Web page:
Zero-hours contracts are useful where work demands are irregular or where there is not a constant demand for staff, the Government believes — pointing to areas such as seasonal work, periods of unexpected sickness and special events.
It accepts that these contracts can also provide a level of flexibility for the individual but is determined that inappropriate use will not be allowed. For example, according to the Department for Business, Innovation and Skills (BIS); "Zero-hours contracts are rarely appropriate to run the core business."
The Department has accordingly published guidance on the use of these contracts that explains what they are and how they affect employment rights as well as describing appropriate use and best practice.
The new guide explains that "zero-hours contract" is actually a non-legal term that is used to describe many different types of casual agreements between an employer and an individual.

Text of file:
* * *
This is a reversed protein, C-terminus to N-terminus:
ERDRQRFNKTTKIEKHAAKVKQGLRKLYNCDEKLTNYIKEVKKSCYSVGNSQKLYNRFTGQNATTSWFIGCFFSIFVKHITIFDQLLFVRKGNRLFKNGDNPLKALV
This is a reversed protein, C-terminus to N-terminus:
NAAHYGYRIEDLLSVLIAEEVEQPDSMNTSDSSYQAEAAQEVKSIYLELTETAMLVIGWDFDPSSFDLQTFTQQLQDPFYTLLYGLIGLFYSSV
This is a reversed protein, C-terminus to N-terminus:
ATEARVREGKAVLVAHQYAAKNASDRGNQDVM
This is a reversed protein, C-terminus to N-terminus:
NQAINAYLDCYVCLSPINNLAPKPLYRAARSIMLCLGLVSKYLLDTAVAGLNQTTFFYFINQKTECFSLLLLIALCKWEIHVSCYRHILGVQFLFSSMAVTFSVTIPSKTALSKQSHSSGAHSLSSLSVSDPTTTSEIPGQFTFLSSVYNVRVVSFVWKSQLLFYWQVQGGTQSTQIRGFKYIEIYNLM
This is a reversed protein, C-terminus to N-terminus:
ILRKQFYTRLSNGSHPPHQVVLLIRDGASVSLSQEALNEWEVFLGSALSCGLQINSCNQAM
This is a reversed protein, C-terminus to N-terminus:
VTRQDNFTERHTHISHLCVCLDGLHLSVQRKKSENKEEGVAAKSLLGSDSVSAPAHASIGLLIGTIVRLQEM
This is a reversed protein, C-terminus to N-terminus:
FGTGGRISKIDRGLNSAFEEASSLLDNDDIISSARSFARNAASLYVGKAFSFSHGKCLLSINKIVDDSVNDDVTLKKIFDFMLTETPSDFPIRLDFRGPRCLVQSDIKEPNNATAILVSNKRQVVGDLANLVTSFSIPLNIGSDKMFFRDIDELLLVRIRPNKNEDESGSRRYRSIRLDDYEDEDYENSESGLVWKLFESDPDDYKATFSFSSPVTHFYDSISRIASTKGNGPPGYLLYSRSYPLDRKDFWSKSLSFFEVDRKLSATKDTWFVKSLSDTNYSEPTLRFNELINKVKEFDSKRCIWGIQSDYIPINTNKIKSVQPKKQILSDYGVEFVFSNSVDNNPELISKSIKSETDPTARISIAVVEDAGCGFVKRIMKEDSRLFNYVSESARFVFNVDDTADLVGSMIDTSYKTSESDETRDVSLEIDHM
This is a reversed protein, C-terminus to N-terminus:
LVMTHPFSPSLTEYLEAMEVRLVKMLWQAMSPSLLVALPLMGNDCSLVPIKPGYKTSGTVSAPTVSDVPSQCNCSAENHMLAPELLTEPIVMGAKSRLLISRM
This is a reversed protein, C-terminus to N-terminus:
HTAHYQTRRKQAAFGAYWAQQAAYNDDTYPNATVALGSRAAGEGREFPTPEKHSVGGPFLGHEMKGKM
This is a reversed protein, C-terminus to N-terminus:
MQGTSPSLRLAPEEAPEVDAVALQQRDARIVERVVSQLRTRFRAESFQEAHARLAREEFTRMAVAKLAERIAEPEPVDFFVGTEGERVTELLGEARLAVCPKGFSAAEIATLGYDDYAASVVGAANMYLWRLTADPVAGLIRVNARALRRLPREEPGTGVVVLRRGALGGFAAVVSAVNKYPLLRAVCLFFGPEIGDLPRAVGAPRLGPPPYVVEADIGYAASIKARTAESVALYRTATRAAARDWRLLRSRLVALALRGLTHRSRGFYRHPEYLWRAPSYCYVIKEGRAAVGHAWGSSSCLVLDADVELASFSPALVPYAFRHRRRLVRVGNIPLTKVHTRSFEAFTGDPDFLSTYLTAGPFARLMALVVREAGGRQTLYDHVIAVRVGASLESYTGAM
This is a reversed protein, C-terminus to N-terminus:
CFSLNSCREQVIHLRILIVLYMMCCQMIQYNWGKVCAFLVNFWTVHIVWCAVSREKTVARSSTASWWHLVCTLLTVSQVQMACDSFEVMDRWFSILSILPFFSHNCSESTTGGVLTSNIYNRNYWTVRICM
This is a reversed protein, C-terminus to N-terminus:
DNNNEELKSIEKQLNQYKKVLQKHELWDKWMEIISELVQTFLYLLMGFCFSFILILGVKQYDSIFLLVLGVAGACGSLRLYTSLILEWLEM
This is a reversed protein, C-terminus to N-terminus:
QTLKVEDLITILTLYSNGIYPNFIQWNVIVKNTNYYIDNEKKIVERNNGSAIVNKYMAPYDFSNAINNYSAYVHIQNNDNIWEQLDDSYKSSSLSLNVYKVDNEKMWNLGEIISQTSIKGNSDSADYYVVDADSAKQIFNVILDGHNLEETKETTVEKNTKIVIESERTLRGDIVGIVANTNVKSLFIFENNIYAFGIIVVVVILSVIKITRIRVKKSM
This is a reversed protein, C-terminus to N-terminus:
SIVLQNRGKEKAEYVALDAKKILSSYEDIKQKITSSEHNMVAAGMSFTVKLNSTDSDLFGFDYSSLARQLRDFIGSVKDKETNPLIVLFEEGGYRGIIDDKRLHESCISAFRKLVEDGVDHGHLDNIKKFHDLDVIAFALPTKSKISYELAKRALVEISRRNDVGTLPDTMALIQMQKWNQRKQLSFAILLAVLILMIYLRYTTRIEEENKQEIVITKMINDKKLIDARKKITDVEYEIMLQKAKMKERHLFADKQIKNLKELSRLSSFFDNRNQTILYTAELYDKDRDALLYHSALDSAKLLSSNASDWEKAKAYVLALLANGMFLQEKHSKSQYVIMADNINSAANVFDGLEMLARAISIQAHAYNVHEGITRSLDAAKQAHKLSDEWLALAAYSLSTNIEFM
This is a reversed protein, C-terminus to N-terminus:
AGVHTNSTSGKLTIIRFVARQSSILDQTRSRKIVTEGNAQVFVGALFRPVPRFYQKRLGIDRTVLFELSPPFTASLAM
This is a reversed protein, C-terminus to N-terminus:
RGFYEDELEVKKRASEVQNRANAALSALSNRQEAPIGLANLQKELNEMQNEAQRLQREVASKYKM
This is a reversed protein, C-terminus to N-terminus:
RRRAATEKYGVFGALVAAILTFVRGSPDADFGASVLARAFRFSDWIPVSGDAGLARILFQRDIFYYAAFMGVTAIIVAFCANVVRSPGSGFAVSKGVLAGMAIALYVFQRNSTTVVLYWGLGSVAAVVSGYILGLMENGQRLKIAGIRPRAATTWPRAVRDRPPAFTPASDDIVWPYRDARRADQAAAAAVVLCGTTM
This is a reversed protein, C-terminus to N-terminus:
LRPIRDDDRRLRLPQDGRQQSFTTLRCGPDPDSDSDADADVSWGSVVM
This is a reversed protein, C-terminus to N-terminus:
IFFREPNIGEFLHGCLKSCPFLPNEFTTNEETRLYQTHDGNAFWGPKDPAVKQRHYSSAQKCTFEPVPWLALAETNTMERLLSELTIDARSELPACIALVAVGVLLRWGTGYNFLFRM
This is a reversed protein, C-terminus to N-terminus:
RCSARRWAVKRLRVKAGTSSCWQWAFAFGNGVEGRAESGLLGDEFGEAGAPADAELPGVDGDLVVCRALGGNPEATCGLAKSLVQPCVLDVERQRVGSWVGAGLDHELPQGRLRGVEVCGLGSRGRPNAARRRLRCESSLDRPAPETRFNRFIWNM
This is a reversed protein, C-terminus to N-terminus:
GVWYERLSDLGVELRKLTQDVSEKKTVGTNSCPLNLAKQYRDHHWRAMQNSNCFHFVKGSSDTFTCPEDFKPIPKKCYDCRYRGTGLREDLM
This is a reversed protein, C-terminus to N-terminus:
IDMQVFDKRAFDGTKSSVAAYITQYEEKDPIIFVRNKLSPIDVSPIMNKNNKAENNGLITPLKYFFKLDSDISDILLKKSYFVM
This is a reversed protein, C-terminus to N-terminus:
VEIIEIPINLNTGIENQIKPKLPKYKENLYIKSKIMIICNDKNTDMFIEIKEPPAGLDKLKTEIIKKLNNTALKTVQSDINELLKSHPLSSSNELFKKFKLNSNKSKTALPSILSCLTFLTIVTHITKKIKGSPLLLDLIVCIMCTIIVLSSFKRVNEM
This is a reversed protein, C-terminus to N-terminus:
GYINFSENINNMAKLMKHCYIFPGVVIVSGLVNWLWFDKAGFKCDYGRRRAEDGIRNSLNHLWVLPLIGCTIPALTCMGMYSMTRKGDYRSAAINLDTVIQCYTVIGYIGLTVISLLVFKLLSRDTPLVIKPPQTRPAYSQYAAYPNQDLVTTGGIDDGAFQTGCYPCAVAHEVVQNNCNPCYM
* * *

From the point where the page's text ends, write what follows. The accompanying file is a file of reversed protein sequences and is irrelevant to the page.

It emphasises that, regardless of how many hours are actually offered, the employer must pay at least the National Minimum Wage. Furthermore, and without exception, anyone employed on a zero-hours contract is entitled to statutory employment rights.
These will vary according to whether the person is classed as a "worker" or an "employee": see www.gov.uk for the BIS definitions of these two categories.
The guide concludes with a warning that the Small Business, Enterprise and Employment Act prohibits the use of exclusivity clauses or terms in any zero-hours contract. This means an employer cannot stop an individual from looking for work or accepting work from another employer.